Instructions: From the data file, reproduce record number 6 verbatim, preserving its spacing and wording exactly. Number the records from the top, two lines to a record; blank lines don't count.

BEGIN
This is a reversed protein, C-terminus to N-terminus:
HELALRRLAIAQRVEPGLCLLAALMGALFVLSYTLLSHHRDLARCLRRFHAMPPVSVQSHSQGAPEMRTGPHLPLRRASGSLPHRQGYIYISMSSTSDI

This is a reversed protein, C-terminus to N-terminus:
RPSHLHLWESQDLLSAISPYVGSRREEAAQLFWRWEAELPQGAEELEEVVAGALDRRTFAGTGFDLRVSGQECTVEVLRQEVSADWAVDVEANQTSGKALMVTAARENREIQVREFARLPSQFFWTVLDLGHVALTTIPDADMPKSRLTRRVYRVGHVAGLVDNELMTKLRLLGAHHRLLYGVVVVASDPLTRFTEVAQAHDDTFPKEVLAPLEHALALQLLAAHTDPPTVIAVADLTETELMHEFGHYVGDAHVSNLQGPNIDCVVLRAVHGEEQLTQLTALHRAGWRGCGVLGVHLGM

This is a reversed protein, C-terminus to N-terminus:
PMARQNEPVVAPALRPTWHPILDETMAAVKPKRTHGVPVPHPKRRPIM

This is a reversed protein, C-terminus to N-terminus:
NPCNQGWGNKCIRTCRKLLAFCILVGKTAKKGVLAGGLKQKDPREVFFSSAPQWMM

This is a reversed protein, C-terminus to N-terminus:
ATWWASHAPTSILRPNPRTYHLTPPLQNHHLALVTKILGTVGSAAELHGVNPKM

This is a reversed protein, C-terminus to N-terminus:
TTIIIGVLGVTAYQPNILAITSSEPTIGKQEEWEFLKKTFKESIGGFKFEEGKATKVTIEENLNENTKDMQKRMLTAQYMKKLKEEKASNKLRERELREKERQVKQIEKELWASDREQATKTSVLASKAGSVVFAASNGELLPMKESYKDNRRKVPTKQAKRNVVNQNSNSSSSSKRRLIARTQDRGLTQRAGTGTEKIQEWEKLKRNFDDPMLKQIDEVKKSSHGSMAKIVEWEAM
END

This is a reversed protein, C-terminus to N-terminus:
TTIIIGVLGVTAYQPNILAITSSEPTIGKQEEWEFLKKTFKESIGGFKFEEGKATKVTIEENLNENTKDMQKRMLTAQYMKKLKEEKASNKLRERELREKERQVKQIEKELWASDREQATKTSVLASKAGSVVFAASNGELLPMKESYKDNRRKVPTKQAKRNVVNQNSNSSSSSKRRLIARTQDRGLTQRAGTGTEKIQEWEKLKRNFDDPMLKQIDEVKKSSHGSMAKIVEWEAM